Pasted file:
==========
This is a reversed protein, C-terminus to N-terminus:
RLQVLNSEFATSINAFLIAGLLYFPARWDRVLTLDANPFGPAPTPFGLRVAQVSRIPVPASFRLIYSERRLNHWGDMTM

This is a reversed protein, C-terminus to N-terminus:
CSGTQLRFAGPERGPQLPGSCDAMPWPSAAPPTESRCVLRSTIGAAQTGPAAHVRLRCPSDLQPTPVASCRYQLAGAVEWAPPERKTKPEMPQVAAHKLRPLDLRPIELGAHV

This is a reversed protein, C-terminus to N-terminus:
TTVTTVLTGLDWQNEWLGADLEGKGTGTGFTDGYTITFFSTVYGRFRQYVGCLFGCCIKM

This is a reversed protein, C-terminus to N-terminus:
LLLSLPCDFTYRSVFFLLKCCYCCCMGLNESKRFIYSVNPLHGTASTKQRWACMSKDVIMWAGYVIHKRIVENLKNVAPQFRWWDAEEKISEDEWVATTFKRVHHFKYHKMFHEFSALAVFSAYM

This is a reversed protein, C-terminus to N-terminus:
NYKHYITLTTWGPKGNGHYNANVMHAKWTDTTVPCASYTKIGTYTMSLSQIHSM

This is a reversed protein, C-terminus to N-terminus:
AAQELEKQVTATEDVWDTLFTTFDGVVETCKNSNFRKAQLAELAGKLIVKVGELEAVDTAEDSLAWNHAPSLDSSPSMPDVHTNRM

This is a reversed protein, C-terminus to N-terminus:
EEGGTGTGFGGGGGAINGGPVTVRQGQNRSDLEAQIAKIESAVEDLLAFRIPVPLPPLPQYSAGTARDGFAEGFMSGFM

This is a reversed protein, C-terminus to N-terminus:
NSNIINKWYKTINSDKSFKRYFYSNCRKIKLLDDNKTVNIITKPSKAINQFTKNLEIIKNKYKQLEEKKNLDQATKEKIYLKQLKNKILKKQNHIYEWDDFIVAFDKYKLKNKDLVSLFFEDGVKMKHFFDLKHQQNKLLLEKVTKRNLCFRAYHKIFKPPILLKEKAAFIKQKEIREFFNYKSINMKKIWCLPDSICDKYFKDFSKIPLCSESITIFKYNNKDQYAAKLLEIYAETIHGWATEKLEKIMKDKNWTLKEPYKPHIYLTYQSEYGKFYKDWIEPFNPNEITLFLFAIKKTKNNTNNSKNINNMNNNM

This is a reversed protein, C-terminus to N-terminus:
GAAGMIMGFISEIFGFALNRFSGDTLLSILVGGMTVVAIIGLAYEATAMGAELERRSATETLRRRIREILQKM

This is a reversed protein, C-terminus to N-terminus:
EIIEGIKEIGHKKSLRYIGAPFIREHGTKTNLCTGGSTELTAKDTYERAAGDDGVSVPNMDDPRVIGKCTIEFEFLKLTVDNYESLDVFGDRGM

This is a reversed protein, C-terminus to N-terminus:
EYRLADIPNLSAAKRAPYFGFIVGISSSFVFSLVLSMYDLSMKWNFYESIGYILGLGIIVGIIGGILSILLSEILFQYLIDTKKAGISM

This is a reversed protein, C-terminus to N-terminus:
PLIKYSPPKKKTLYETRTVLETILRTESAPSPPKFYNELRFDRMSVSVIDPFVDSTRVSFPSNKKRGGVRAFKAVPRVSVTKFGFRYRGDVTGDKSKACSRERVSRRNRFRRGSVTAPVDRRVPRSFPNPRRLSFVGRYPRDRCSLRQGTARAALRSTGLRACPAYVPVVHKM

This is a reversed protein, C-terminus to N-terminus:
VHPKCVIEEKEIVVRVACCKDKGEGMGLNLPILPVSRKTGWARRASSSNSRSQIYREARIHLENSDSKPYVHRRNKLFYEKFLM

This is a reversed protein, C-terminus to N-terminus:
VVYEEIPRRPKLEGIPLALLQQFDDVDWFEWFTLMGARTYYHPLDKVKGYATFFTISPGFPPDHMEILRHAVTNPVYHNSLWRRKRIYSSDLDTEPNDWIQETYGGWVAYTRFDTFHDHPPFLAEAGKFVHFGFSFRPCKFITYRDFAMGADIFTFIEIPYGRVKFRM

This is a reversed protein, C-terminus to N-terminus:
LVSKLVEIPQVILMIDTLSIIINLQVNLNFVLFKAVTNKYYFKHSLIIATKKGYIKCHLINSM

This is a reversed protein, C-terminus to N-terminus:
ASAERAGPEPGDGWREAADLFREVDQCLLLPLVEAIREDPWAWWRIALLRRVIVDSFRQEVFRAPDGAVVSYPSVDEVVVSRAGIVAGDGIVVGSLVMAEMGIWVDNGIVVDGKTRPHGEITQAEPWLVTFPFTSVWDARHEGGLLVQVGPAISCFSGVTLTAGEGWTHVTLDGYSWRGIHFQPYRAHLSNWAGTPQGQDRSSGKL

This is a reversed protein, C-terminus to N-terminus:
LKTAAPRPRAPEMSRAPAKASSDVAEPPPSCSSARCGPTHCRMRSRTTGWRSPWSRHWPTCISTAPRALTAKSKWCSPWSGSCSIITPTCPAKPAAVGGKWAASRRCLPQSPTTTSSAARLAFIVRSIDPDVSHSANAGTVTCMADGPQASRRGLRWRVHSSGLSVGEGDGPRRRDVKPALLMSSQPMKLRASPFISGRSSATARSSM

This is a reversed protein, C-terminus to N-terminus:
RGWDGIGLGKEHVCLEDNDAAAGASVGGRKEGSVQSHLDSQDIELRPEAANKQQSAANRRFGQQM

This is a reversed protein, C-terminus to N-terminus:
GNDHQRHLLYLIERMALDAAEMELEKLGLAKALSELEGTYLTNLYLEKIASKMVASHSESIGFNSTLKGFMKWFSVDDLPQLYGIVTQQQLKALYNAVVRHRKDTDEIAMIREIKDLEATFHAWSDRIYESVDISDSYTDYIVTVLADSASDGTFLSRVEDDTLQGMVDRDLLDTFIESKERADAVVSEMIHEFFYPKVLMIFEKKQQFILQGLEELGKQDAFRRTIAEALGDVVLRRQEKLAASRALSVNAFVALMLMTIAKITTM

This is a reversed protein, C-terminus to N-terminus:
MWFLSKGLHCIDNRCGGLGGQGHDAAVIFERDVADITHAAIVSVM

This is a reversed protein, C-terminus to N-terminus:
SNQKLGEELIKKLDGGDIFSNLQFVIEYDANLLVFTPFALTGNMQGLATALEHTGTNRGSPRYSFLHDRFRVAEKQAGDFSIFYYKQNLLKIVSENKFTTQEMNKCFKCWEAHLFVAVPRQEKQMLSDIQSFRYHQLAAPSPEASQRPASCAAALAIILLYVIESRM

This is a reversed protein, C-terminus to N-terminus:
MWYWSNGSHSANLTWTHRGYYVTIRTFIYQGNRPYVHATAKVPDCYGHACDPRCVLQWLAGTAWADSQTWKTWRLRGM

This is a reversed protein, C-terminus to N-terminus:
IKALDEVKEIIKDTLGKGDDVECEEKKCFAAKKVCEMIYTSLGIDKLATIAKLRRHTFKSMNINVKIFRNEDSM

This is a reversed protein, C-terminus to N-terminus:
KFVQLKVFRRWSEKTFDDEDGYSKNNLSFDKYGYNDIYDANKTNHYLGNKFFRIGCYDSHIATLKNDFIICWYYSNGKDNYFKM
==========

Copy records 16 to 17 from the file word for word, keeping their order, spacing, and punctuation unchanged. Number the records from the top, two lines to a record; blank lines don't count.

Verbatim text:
This is a reversed protein, C-terminus to N-terminus:
ASAERAGPEPGDGWREAADLFREVDQCLLLPLVEAIREDPWAWWRIALLRRVIVDSFRQEVFRAPDGAVVSYPSVDEVVVSRAGIVAGDGIVVGSLVMAEMGIWVDNGIVVDGKTRPHGEITQAEPWLVTFPFTSVWDARHEGGLLVQVGPAISCFSGVTLTAGEGWTHVTLDGYSWRGIHFQPYRAHLSNWAGTPQGQDRSSGKL

This is a reversed protein, C-terminus to N-terminus:
LKTAAPRPRAPEMSRAPAKASSDVAEPPPSCSSARCGPTHCRMRSRTTGWRSPWSRHWPTCISTAPRALTAKSKWCSPWSGSCSIITPTCPAKPAAVGGKWAASRRCLPQSPTTTSSAARLAFIVRSIDPDVSHSANAGTVTCMADGPQASRRGLRWRVHSSGLSVGEGDGPRRRDVKPALLMSSQPMKLRASPFISGRSSATARSSM